Can You Refinance Your Mortgage to Consolidate Credit Card Debt?
- Refinancing is the process of taking out a new mortgage and using the money to pay off your original loan. Ideally, the new mortgage features lower interest rates or improved loan terms.
- A cash-out refinance — where you take out a new mortgage equal to the amount you owe on your old home loan plus some or all of your home equity — is a common way to consolidate credit card debt.
- Mortgages typically have far lower interest rates than credit cards do. If you're struggling with significant credit card debt, using your mortgage to help pay off your balances may lead to interest savings over time.
If you're a homeowner struggling to pay off credit card debt, you may be overlooking a powerful tool — your mortgage. Under the right circumstances, refinancing your mortgage can help you leverage home equity to consolidate credit card debt. However, the process is not without risks.
How refinancing a mortgage works
When you refinance your mortgage, you take out a new mortgage and use the money to pay off your original loan. Ideally, your new mortgage features lower interest rates or improved loan terms. In this way, refinancing your mortgage may help you save money by adjusting the interest rates or monthly loan payments attached to your current loan.
However, refinancing is not the right solution for every homeowner. First, not everyone will qualify for refinancing. Once you apply, a lender will thoroughly evaluate your financial profile, including your income, credit scores, and loan-to-value ratio (a measurement comparing your mortgage balance to the appraised value of your home). Lenders have different criteria for approval. However, they are generally more likely to approve borrowers with a regular income, home equity between 10% and 20% of their home's value and credit scores of 620 or above.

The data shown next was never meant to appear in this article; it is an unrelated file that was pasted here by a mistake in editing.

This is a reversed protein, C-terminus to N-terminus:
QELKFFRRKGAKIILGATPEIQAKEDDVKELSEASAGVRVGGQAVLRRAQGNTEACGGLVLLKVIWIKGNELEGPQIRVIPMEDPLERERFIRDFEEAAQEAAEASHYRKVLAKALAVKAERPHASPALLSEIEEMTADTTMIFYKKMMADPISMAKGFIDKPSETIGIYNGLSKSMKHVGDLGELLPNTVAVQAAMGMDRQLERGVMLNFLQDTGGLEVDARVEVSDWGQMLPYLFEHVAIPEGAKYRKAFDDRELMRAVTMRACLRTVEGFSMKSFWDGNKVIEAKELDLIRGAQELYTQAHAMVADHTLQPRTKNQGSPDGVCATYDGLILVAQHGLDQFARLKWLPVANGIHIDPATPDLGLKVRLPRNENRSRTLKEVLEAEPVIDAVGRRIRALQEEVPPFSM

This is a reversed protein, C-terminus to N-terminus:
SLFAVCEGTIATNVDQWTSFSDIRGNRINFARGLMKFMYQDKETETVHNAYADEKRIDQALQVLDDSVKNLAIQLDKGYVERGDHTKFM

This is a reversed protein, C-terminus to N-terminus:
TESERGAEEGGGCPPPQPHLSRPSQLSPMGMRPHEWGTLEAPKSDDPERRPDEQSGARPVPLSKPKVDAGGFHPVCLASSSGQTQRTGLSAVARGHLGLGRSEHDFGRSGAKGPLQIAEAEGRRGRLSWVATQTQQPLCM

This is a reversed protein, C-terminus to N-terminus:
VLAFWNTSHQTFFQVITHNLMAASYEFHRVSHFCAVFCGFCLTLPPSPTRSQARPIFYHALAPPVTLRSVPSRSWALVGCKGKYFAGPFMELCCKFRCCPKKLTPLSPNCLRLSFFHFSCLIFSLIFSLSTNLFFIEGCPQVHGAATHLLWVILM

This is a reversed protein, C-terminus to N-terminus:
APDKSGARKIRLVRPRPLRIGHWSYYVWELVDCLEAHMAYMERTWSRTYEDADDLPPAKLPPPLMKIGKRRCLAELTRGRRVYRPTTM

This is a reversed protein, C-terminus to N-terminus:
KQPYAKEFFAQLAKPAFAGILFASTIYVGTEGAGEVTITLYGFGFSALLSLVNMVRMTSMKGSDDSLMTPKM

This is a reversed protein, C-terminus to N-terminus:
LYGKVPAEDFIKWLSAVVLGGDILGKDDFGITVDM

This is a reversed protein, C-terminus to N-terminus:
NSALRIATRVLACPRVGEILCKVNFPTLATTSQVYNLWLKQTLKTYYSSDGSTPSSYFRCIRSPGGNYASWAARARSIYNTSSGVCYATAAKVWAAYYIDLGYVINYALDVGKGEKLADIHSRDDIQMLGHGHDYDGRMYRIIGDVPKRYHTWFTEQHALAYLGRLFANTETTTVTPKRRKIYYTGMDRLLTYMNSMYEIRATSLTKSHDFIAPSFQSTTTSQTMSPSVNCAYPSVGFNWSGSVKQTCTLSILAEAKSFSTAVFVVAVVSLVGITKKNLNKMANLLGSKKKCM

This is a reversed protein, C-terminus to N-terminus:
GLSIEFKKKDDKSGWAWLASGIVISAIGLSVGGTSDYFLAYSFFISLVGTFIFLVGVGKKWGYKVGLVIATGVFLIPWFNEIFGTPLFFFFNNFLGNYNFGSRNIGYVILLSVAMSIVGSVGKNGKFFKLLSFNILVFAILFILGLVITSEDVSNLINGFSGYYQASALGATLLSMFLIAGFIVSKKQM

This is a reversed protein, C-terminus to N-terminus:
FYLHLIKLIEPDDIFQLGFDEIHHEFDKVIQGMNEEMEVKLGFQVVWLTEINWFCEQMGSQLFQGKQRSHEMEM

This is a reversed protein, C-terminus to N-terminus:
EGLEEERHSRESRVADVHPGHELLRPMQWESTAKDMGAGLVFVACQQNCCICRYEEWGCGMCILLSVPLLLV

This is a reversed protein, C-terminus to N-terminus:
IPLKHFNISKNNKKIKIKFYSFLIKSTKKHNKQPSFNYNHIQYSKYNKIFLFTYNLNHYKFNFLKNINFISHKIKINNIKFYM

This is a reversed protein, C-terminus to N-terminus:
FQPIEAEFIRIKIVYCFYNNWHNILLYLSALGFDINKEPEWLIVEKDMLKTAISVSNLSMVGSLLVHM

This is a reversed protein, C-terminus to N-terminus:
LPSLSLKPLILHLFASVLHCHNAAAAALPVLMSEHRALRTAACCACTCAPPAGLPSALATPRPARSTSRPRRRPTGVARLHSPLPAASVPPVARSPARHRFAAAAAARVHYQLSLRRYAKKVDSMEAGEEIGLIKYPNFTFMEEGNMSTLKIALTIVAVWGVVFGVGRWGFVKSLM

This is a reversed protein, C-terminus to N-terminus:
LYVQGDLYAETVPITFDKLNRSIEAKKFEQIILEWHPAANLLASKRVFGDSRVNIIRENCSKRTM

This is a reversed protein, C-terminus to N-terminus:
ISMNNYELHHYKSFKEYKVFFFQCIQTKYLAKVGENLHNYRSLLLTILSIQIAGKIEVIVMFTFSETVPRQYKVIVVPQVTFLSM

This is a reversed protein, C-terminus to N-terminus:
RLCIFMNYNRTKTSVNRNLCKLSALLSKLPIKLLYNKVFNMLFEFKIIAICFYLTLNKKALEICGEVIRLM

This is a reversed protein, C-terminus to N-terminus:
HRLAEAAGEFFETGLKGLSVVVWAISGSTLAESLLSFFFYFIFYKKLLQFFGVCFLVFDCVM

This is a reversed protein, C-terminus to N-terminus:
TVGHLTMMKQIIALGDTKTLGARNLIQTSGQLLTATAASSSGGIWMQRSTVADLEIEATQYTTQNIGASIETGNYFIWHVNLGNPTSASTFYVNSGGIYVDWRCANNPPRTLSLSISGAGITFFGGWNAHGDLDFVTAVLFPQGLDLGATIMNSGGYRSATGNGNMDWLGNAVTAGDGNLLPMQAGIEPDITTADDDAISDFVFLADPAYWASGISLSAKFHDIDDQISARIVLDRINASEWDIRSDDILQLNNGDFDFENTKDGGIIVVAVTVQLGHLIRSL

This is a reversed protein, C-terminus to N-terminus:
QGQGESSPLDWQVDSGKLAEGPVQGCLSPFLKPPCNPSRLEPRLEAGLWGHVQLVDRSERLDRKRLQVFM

It's also important to consider the cost of a refinance, which can be significant. The fees alone can amount to between 3% and 6% of your outstanding principal. Your mortgage may also include a prepayment penalty that kicks in if you pay off your old home loan early.
How refinancing your mortgage can help consolidate debt
Consolidation loans, which involve combining existing debts into a new loan, are a popular way to pay off credit card debt. The goal of consolidation is generally to make the repayment process less expensive by securing a new loan with a lower interest rate. It also allows you to combine multiple loan payments, usually to different lenders, into a single payment.
Another option available to homeowners is a cash-out refinance. This type of consolidation allows you to take out a new mortgage equal to the amount you owe on your old home loan plus some or all of your home equity. Your home equity is the difference between your home's value and your mortgage balance. In short, it's the portion of your home that you actually own.